Τουρκία: Κάθε διεκδίκηση είναι παράνομη

[youtube]https://www.youtube.com/watch?v=eUe8Tq0QOYM[/youtube]

Τίποτα δεν είναι ανεκτό από το τουρκικό κράτος. Όπως άλλωστε και από το ελληνικό, το αιγυπτιακό, το βραζιλιάνικο… Βρισκόμαστε στην περίοδο που επιβεβαιώνεται ο “α-συστημικός” χαρακτήρας της διεκδίκησης…

Περιγραφή των γεγονότων από το postvirtual

Istanbul, July 7

Dear people,

It’s not hard to predict the weather once you get to Taksim Square. Yesterday evening it was obvious straight away that there was tear gas in the air.

Police had blocked all the exits and kept considerable reserves in the park and in the square itself. For streaming purposes we took up position from one of the terraces. We saw the communists marching down Istiklal street behind a banner that was obviously inspired by the events in Egypt. “Government resign”, it said.

After the communists came the anarchists of çArşı. After them came the representatives of Taksim Solidarity. They brought the court order, which declared the redevelopment of Taksim and Gezi Park to be illegal. They showed it to the line of riot police and demanded access to the square. In response, they got showered by a toma (water cannon, literally the abbreviation in Turkish means ‘device for intervention in social situations’).

At that point the crowd had grown as far as the eye could reach. To disperse it, police attacked from behind. A roaring toma came steaming down the street, flushing people into the alleys. When Istiklal was cleared, the attack continued on the far side of the square where another crowd had gathered. It took a while, but then silence fell, and all that was left was a the desolate image of Taksim under police occupation.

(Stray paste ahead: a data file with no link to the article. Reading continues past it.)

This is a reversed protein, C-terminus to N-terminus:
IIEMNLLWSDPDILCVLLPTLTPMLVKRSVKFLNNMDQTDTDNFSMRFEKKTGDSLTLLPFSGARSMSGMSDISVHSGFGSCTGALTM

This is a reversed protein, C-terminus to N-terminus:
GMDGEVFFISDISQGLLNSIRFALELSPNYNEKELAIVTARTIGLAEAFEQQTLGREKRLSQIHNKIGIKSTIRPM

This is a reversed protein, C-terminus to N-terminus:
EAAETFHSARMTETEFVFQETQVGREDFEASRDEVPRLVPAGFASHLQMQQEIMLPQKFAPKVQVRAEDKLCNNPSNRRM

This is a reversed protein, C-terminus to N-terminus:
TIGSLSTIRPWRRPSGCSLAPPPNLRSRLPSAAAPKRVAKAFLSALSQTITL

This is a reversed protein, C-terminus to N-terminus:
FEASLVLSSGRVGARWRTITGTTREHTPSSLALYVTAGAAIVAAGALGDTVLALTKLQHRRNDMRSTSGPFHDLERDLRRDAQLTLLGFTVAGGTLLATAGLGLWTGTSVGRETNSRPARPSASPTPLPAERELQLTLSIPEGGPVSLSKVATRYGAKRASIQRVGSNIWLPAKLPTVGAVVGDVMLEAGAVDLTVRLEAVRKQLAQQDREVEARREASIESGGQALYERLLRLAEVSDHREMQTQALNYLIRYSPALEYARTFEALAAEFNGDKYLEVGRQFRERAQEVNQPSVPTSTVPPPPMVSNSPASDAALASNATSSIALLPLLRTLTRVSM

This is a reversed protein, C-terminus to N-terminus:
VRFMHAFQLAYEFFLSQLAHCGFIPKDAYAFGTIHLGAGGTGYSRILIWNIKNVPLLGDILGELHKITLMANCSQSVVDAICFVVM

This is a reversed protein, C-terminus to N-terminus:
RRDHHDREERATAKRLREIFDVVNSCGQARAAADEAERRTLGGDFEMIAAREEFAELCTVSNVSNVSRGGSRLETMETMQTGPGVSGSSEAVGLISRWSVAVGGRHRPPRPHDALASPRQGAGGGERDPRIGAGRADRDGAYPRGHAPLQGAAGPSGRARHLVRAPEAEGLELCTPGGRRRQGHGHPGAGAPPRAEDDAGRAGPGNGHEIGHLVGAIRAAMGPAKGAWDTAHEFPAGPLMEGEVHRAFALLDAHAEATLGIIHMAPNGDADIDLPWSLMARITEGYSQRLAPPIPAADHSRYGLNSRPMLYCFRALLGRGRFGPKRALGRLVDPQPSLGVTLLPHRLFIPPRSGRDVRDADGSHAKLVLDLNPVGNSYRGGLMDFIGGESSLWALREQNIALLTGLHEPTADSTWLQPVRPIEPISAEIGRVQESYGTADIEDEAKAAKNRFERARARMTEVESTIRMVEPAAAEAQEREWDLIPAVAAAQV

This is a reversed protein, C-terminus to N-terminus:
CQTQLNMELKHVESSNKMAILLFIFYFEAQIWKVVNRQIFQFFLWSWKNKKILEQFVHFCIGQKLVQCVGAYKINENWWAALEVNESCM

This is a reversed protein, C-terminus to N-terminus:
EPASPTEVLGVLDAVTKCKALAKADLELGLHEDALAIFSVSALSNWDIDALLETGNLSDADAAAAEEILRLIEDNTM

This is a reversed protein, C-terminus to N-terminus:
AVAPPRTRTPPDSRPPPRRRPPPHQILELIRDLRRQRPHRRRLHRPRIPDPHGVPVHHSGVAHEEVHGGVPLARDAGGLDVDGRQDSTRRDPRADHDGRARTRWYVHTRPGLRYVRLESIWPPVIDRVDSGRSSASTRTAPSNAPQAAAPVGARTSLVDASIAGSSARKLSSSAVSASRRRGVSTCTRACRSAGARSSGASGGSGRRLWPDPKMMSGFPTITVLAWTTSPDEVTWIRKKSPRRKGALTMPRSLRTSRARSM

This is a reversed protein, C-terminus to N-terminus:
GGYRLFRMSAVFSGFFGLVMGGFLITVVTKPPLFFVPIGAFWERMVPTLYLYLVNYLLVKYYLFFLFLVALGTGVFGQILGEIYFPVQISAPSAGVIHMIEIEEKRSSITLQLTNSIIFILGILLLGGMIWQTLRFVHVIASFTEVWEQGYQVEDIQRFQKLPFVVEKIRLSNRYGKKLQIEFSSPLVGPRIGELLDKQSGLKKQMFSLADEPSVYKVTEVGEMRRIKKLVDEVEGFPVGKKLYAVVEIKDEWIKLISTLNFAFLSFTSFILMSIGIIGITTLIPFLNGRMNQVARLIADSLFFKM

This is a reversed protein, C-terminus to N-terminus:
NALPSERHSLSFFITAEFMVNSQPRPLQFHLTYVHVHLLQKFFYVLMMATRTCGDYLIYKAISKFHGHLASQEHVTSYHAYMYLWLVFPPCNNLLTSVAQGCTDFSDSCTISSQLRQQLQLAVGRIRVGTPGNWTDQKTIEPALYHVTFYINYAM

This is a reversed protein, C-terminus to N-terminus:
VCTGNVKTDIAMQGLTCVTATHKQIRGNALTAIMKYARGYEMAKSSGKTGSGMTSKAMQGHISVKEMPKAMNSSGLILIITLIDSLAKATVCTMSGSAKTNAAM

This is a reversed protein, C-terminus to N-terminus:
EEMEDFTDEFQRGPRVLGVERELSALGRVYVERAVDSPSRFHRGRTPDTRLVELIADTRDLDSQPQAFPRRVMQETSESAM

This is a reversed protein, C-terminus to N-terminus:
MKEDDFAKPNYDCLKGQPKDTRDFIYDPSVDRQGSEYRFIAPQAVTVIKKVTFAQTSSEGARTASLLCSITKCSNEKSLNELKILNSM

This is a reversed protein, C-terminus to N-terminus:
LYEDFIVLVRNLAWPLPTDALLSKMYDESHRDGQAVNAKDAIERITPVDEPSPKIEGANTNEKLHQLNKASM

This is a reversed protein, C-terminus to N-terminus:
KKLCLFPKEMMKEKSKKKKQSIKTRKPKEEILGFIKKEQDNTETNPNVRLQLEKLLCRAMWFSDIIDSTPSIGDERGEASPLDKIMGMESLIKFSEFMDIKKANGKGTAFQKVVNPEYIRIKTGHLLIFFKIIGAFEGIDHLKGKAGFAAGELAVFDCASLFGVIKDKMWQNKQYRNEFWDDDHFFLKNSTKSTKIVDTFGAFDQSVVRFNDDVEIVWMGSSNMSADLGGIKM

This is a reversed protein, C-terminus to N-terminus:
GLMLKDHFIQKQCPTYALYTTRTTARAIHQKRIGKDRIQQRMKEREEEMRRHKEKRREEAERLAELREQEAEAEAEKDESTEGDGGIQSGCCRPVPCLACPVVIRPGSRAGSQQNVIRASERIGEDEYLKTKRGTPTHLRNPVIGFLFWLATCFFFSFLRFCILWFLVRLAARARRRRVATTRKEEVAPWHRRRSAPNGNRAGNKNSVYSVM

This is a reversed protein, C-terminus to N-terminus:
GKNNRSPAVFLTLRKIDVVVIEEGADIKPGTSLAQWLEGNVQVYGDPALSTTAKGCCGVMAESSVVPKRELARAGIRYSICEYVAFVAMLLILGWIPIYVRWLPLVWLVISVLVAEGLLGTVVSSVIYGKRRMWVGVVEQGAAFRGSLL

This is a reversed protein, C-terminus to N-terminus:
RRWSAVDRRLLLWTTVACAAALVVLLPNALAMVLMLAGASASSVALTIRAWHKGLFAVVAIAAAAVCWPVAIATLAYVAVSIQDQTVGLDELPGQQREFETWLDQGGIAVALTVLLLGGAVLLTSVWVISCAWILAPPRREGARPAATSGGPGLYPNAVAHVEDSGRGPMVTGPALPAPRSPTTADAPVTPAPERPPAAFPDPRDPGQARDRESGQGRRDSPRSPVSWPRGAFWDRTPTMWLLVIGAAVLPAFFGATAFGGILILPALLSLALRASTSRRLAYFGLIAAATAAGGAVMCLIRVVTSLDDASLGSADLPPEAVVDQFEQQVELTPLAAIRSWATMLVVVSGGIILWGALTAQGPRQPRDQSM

Attack on the far side.Attack on the far side.

I decided to go down to look for action. At a time like this, I want to be among the people. I exit through two lines of police, into Istiklal Street. Not surprisingly, most shops had closed. Some of them had their shutters half way down, to quickly accommodate people seeking shelter from gas attacks. A small perfume shop continued business as usual.

When there’s civil unrest in Istanbul, you will witness four types of vehicles that you don’t usually encounter in a shopping street. Toma’s, ambulances, bulldozers (to clear barricades), and small panzer vehicles.

The panzer vehicles have a turret on top, you can see the helmet of a gunner sticking out of it. It races back and forth, slowing down at the intersections to allow the gunner to shoot tear gas into the side streets. In some cases his aim is faulty, resulting in shattering glass as the cannisters hit the windows of a shop, a bar or a home. The mini panzers also serve as a supply vehicle for the troops. They pull up at a police platoon, someone opens the back door and quickly hands out fresh tear gas cannisters to the officers.

Somewhere half way down the street I join a crowd behind an improvised barricade of trash containers. They play along with the same old game of cat and mouse, retreating to the side streets and re-emerging after every police attack.

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